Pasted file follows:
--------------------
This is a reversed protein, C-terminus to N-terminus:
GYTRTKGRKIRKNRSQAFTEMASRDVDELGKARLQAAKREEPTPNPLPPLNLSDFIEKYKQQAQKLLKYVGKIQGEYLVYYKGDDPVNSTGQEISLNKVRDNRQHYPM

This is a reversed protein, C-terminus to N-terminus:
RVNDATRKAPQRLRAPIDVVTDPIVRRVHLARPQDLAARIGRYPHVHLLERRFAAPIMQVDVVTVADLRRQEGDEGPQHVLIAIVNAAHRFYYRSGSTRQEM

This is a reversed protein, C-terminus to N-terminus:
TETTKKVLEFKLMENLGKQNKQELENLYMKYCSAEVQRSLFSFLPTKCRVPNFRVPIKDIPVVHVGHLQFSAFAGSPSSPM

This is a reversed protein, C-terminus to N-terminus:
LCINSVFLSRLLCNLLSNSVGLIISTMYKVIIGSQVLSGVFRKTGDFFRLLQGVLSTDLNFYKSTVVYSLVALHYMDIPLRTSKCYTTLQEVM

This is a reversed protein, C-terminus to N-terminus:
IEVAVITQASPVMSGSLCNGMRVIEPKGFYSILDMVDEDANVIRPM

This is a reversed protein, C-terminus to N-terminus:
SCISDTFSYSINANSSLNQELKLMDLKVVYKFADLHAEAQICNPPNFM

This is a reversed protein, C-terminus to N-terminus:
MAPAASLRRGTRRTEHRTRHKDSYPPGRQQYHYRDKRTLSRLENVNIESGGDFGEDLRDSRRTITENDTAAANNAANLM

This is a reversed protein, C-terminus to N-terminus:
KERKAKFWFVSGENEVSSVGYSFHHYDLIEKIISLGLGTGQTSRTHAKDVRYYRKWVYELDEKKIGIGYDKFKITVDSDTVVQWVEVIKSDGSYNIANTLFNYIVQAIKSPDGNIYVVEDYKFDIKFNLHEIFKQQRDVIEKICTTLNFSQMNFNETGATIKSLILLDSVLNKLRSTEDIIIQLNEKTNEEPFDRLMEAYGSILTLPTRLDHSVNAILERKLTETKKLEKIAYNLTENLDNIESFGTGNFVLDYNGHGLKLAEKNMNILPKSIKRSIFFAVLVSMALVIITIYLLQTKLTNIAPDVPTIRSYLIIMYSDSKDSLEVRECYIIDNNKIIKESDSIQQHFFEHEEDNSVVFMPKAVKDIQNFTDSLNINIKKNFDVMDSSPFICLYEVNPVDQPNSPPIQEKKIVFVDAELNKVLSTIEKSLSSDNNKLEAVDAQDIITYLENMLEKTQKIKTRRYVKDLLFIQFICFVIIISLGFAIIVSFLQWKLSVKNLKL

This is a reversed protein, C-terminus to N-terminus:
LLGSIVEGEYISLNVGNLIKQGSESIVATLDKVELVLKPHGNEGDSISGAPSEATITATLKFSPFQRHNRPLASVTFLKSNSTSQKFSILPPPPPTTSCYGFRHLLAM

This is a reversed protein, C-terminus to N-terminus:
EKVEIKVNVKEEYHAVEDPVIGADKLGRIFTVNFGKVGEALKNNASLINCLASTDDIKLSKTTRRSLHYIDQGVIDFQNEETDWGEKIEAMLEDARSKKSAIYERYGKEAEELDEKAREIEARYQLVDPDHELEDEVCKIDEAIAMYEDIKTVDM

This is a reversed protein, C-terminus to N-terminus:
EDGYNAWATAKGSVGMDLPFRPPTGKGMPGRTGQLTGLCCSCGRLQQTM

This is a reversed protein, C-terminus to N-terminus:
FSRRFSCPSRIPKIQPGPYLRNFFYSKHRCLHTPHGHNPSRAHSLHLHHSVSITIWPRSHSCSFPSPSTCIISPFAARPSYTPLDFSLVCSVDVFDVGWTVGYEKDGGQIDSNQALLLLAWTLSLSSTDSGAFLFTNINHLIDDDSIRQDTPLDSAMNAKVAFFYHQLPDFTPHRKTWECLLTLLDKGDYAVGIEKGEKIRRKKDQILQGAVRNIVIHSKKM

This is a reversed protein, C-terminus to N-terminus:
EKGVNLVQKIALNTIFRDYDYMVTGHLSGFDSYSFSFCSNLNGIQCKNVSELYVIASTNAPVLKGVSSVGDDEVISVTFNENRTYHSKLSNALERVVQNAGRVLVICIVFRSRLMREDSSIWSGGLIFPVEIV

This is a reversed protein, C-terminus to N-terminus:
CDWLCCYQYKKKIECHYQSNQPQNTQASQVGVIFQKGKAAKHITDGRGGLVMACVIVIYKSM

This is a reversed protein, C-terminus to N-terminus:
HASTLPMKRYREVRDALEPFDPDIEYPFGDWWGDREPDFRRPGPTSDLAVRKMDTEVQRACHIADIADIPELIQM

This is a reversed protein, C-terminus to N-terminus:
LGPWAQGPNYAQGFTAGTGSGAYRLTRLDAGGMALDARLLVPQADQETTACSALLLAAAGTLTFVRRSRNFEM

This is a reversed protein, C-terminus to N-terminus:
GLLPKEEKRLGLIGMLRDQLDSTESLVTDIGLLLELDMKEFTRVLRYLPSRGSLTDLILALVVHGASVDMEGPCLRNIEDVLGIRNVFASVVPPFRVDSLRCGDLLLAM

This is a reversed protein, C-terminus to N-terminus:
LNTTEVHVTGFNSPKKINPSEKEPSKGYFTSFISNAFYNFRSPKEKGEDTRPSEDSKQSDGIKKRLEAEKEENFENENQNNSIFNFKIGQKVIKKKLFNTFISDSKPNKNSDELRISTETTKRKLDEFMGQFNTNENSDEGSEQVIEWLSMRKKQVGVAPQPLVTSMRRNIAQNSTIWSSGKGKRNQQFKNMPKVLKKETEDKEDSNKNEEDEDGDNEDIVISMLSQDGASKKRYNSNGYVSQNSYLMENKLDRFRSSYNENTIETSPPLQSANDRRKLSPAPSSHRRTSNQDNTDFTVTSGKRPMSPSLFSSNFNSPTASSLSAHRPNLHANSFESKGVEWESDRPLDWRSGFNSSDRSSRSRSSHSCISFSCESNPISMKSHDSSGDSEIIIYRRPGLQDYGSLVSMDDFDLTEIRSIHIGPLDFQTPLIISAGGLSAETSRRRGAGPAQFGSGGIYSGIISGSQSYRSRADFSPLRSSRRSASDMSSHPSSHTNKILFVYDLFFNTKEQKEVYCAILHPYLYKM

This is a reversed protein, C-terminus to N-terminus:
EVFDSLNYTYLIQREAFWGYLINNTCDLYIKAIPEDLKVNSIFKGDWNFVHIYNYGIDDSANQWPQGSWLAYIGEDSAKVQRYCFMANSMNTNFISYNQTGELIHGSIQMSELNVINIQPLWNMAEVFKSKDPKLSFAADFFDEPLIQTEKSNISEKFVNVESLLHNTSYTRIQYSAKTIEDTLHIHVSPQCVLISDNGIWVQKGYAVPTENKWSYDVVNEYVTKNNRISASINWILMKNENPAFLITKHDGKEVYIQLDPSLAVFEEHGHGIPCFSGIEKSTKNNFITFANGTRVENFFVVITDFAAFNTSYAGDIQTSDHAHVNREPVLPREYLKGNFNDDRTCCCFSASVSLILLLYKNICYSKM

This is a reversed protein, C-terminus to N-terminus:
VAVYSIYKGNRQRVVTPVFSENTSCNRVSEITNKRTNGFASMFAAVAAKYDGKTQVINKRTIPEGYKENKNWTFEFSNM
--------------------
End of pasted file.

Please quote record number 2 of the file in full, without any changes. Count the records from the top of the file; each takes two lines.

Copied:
This is a reversed protein, C-terminus to N-terminus:
RVNDATRKAPQRLRAPIDVVTDPIVRRVHLARPQDLAARIGRYPHVHLLERRFAAPIMQVDVVTVADLRRQEGDEGPQHVLIAIVNAAHRFYYRSGSTRQEM